Overall, the health and environmental benefits of eating insects may prove cruical as the existing climate crisis and food security challenges continue to grow around the globe. A 2020 UN report found that global hunger is increasing and that COVID-19 has only exacerbated the problems. Including insects as part of daily diets could help create a more sustainable and secure food system that doesn't necessarily have to destroy nature.
"We believe in the shift towards responsible and sustainable livestock production," Origen's company website says. "Many people have joined the insect-eating revolution. We are here to convert the rest."
Origen Farms in Spain focuses on protein powder made of house crickets. Origen Farms
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Iconic venues around the world have taken advantage of pandemic shutdowns to boost already-existing sustainability efforts and to create new environmental awareness. Their motivation, many observers say, is the planet and how everyone must do their part to create a better world before it is too late.
Dominique Meyer, CEO of the famed opera house Teatro alla Scala in Milan, Italy, noted the important role that opera houses can and should play, especially in mobilizing the younger generation. He told The New York Times, "Everyone observes what La Scala does or doesn't do," he said. "It is a duty to commit oneself — for all theaters."
As such, the "flagship" of Italian culture has worked to reduce its carbon emissions by over 630 tons since 2010, the Times reported. The most recent shift was to LED bulbs and smart lighting, accomplished during the shutdowns. La Scala also plans to install solar panels on its new office tower roof in Dec. 2022 and to digitize operations — saving at least 10 tons of paper annually, the news report said. The house has also selected partner vendors that prioritize recycling, including a water company with its own certified plastic recycling system and a coffee company that uses recycled filters, the Times reported. And costume designers are being asked to work with recyclable fabrics.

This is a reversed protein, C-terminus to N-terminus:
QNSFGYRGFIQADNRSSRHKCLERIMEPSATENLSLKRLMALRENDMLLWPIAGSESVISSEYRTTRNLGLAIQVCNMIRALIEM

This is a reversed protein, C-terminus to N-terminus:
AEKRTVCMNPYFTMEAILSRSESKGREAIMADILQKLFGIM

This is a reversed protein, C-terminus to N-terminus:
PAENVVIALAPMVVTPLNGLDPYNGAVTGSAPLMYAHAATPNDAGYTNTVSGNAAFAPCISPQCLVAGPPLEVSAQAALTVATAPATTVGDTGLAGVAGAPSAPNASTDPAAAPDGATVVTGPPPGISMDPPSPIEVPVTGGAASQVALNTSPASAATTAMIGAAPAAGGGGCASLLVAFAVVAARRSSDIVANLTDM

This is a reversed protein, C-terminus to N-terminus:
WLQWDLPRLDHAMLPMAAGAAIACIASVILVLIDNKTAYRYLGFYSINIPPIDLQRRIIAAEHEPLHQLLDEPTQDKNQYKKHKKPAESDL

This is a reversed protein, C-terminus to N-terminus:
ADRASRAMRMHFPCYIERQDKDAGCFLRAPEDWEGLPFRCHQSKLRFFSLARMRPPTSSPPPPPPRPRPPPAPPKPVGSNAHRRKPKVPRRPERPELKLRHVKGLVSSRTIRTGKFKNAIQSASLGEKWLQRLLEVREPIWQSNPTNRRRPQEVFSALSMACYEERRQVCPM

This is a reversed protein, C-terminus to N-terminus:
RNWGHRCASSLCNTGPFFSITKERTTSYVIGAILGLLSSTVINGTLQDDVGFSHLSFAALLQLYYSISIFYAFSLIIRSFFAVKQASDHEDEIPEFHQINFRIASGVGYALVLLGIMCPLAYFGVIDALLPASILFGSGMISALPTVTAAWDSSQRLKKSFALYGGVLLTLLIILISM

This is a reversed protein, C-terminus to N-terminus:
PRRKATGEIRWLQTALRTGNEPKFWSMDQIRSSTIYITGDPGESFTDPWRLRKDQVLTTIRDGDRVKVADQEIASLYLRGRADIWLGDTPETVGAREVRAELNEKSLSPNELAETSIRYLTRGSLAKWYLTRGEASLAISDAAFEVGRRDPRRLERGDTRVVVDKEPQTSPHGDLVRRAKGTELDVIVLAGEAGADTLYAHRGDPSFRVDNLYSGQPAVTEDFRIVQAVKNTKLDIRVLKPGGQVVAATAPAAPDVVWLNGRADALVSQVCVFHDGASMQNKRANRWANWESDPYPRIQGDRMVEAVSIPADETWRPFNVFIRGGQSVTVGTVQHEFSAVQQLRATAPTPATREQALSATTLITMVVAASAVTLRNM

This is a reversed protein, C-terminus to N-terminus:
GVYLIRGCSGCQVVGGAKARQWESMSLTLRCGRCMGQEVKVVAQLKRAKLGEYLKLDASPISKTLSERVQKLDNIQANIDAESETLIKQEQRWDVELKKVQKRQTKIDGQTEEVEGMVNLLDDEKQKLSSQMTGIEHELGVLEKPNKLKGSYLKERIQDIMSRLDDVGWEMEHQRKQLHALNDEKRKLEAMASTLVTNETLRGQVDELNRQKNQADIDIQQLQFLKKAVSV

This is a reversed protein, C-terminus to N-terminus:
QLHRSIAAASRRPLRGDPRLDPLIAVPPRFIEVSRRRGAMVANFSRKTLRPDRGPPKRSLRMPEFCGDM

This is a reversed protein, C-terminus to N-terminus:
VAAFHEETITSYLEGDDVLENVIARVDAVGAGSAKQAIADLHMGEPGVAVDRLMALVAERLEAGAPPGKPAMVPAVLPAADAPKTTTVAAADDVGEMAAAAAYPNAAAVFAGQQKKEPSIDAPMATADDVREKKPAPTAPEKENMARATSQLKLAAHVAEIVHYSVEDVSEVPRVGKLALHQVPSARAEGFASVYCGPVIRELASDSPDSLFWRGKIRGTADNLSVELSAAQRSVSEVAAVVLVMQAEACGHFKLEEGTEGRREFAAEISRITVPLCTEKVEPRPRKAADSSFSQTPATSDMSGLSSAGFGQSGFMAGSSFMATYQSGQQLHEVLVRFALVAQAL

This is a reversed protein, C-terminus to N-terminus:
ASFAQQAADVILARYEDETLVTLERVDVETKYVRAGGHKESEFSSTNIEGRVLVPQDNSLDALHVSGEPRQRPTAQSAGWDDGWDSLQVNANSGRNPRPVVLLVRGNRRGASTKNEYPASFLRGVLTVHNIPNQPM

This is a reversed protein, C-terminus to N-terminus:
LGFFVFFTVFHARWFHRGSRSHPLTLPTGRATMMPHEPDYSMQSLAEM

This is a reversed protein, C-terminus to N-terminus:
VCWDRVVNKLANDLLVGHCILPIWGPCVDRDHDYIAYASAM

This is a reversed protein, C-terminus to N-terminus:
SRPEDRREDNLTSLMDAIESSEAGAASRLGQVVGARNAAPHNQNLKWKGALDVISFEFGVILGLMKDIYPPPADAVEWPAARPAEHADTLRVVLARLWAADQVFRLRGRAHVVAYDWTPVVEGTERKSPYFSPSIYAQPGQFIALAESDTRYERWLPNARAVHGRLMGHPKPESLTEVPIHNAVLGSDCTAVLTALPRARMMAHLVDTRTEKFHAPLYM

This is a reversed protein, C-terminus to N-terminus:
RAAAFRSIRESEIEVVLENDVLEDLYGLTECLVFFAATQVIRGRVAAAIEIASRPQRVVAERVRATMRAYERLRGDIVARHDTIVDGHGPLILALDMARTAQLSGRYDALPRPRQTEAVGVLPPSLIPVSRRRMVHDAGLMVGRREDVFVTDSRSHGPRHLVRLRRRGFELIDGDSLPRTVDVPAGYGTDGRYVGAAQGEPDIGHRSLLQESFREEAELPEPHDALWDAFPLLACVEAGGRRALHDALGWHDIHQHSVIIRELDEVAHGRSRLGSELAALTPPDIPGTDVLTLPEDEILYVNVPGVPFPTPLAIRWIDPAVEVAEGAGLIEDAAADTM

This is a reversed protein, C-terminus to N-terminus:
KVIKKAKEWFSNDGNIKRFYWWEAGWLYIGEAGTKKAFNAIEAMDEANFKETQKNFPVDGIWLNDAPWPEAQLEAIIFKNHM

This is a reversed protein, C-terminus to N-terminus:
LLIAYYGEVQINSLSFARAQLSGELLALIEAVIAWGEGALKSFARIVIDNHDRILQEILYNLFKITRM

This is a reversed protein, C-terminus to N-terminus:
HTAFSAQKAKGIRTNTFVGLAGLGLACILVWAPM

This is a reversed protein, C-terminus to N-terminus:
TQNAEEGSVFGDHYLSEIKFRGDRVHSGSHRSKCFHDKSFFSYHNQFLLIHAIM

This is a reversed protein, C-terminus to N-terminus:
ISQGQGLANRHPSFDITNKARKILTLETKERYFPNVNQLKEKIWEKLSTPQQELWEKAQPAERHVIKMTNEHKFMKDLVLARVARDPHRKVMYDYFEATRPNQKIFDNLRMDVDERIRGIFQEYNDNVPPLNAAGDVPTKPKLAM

La Scala is not alone in targeting sustainability: the Sydney Opera House in Australia is green-certified and has been a "front-runner" in the green and sustainable opera space, the Times reported. Since its launch in 2010, the opera house's ambitious Environmental Sustainability Plan (ESP) has guided many decisions which have resulted in climate and environmental wins, Connect4Climate reported. Some of these have included saving $1 million in electricity through increased energy efficiency, ensuring large festivals are certified carbon-neutral and increasing waste recycling and food recycling, Connect4Climate reported. The World Heritage-listed building already succeeded in becoming carbon-neutral three years ago and even built an artificial reef alongside the venue's sea wall in 2019, the Times reported. Upcoming goals include recycling more construction materials, energy efficiency shifts and increasing their green star rating, the Times reported.
At the launch of the ESP, Sydney Opera House CEO Louise Herron AM said, "The Opera House was conceived with very broad ambitions in mind, as then-NSW Premier JJ Cahill said in 1954 'to help mould a better and more enlightened community,'" and noted that their sustainability efforts were "part of achieving that ambition," reported Connect4Climate.
Then-CEO of Green Building Council Australia Romilly Madew said, "The Sydney Opera House has shown the world that even the most challenging, iconic and historic buildings can be sustainable… If the Opera House can go green, anything can go green," reported Connect4Climate.
The current movement is not the first time that the lines between art and advocacy have blurred during the pandemic. In June 2020, the Barcelona opera house reopened with a concert for 2,292 plants that were then donated to frontline workers.
"Nature advanced to occupy the spaces we snatched from it," Eugenio Ampudio, the conceptual artist behind the unique concert, told Reuters. "Can we extend our empathy? Let's begin with art and music, in a great theatre, by inviting nature in."
Similarly, in March 2021, the Sydney Symphony Orchestra performed a modernized version of Vivaldi's classic ode, "Four Seasons." Called "The [Uncertain] Four Seasons," the remake actually changes based on where it is played to highlight the most pressing changes local ecosystems will face due to climate change. For example, light rains in Vivaldi's original become raging storms in the modern version; birdsong disappears as species will likely go extinct; and silence replaces the music in places like Shanghai where sea level rise threatens continued human presence.